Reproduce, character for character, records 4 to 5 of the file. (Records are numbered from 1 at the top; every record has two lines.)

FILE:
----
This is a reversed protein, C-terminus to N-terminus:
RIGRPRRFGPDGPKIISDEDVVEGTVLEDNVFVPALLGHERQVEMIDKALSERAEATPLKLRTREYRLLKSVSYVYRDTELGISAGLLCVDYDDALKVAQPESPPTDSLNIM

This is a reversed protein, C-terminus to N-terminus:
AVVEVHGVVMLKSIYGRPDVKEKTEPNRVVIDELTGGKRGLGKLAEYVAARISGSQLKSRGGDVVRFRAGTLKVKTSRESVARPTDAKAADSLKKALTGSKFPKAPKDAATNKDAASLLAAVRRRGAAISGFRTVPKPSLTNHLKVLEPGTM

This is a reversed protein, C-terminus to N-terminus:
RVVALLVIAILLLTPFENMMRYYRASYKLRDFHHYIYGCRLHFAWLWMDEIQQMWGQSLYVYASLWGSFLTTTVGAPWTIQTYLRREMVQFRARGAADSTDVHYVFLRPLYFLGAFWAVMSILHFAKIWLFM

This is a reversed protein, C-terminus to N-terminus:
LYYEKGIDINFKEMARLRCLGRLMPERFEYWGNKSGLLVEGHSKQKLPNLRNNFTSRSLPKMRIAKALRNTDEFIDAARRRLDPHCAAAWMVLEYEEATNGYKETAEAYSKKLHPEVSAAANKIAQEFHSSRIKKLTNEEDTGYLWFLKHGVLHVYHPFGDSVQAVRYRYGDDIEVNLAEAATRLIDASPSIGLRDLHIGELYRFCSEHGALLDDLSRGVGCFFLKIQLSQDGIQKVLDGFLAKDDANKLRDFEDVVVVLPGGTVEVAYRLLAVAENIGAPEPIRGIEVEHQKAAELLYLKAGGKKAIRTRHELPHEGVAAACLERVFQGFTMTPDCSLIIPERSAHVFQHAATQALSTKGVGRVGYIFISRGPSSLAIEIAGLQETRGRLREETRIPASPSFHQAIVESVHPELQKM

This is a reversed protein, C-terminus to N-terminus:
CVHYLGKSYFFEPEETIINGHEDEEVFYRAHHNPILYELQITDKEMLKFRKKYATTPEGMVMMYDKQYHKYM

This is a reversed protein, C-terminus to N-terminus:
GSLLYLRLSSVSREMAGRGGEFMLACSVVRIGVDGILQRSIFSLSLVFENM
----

This is a reversed protein, C-terminus to N-terminus:
LYYEKGIDINFKEMARLRCLGRLMPERFEYWGNKSGLLVEGHSKQKLPNLRNNFTSRSLPKMRIAKALRNTDEFIDAARRRLDPHCAAAWMVLEYEEATNGYKETAEAYSKKLHPEVSAAANKIAQEFHSSRIKKLTNEEDTGYLWFLKHGVLHVYHPFGDSVQAVRYRYGDDIEVNLAEAATRLIDASPSIGLRDLHIGELYRFCSEHGALLDDLSRGVGCFFLKIQLSQDGIQKVLDGFLAKDDANKLRDFEDVVVVLPGGTVEVAYRLLAVAENIGAPEPIRGIEVEHQKAAELLYLKAGGKKAIRTRHELPHEGVAAACLERVFQGFTMTPDCSLIIPERSAHVFQHAATQALSTKGVGRVGYIFISRGPSSLAIEIAGLQETRGRLREETRIPASPSFHQAIVESVHPELQKM

This is a reversed protein, C-terminus to N-terminus:
CVHYLGKSYFFEPEETIINGHEDEEVFYRAHHNPILYELQITDKEMLKFRKKYATTPEGMVMMYDKQYHKYM